The tricky thing about revisiting a classic is that there is no formula for success. It’s not as simple as creating something totally new that has its inspiration in the past, nor does it necessarily pay dividends to update and refine the original with new techniques and technologies. Both ways can work; both ways can fail. By releasing the Vacheron Constantin Harmony Chronograph, the oldest continuously active watch company in the world has taken just such a risk.
Based on their earliest chronographs from the 1920s, the Harmony model seeks to bring this seminal model up-to-date. It may look similar to the first edition, now almost 100 years old, but every single element has been looked at, worked on, and rethought – so much so that the Harmony collection actually is much more haute horlogerie than it is main collection, and both the quality of execution, as well as the price testify to that; but let’s not get ahead of ourselves. The resulting product is a harmonious blend of revered tradition and refined technique.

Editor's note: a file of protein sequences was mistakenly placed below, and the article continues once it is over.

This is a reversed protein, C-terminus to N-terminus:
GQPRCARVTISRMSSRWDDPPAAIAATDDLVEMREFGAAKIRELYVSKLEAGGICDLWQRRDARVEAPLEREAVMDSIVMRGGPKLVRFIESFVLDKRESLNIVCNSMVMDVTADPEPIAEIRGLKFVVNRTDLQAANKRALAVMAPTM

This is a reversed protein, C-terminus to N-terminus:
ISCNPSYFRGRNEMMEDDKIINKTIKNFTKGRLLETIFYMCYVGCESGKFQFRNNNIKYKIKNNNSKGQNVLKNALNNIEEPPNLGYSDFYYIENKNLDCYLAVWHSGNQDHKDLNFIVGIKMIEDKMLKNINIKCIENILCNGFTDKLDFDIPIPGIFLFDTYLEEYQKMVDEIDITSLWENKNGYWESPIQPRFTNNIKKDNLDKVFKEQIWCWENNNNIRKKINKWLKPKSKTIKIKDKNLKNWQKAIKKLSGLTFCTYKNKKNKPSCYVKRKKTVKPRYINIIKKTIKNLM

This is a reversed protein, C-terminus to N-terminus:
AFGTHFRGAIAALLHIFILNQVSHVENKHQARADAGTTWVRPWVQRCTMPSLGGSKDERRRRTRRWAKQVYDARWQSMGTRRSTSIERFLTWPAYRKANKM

The cushion-shaped cases of early 20th century Vacheron Constantin watches have housed some of my most beloved timepieces. The iconic Vacheron Constantin Historiques American 1921 driving watch, re-imagined by the brand a few years ago, still haunts my dreams and mocks my attempts at designing a watch as simple and as captivating with every stroke of ink. But if you actually take the time to go back and study that watch and look at the case that I, like so many, extol, you will notice immediately how different the case of the new Vacheron Constantin Harmony Chronograph actually is.
A traditional cushion case is a simple, straightforward way of increasing the visual interest of a single-piece case design. It’s basically a soft square – nothing too complicated at all! What Vacheron Constantin have done with this new wave of Harmony watches, released to celebrate 260 years of non-strop production, is to place the emphasis on sculpture, to draw our attention to the many shapes within shapes that can be seen on this watch. The case looks small and slim, but it is in fact a mid-size piece, sufficient for packing a serious mechanical punch. This is just as well, as the nuts and bolts of the Vacheron Constantin Harmony Chronograph are far from simple.